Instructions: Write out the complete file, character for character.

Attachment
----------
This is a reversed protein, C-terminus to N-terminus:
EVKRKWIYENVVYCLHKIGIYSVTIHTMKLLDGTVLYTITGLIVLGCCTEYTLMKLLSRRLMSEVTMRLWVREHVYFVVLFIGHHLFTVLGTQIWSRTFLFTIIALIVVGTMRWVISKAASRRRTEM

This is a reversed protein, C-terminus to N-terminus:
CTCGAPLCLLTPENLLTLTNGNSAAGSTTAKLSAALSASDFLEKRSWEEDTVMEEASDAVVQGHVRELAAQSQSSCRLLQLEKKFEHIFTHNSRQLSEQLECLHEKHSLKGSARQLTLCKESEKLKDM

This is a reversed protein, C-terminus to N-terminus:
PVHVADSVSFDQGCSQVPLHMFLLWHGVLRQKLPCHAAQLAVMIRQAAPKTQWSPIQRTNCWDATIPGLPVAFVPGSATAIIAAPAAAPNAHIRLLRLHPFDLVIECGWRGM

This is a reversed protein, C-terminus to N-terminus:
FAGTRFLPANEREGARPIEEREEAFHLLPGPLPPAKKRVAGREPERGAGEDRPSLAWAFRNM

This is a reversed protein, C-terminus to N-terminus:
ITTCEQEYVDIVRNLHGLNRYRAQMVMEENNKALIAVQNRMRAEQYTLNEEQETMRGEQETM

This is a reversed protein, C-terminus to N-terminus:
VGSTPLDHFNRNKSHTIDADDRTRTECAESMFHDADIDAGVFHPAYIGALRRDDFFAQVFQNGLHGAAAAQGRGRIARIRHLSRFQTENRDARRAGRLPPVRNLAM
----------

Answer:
This is a reversed protein, C-terminus to N-terminus:
EVKRKWIYENVVYCLHKIGIYSVTIHTMKLLDGTVLYTITGLIVLGCCTEYTLMKLLSRRLMSEVTMRLWVREHVYFVVLFIGHHLFTVLGTQIWSRTFLFTIIALIVVGTMRWVISKAASRRRTEM

This is a reversed protein, C-terminus to N-terminus:
CTCGAPLCLLTPENLLTLTNGNSAAGSTTAKLSAALSASDFLEKRSWEEDTVMEEASDAVVQGHVRELAAQSQSSCRLLQLEKKFEHIFTHNSRQLSEQLECLHEKHSLKGSARQLTLCKESEKLKDM

This is a reversed protein, C-terminus to N-terminus:
PVHVADSVSFDQGCSQVPLHMFLLWHGVLRQKLPCHAAQLAVMIRQAAPKTQWSPIQRTNCWDATIPGLPVAFVPGSATAIIAAPAAAPNAHIRLLRLHPFDLVIECGWRGM

This is a reversed protein, C-terminus to N-terminus:
FAGTRFLPANEREGARPIEEREEAFHLLPGPLPPAKKRVAGREPERGAGEDRPSLAWAFRNM

This is a reversed protein, C-terminus to N-terminus:
ITTCEQEYVDIVRNLHGLNRYRAQMVMEENNKALIAVQNRMRAEQYTLNEEQETMRGEQETM

This is a reversed protein, C-terminus to N-terminus:
VGSTPLDHFNRNKSHTIDADDRTRTECAESMFHDADIDAGVFHPAYIGALRRDDFFAQVFQNGLHGAAAAQGRGRIARIRHLSRFQTENRDARRAGRLPPVRNLAM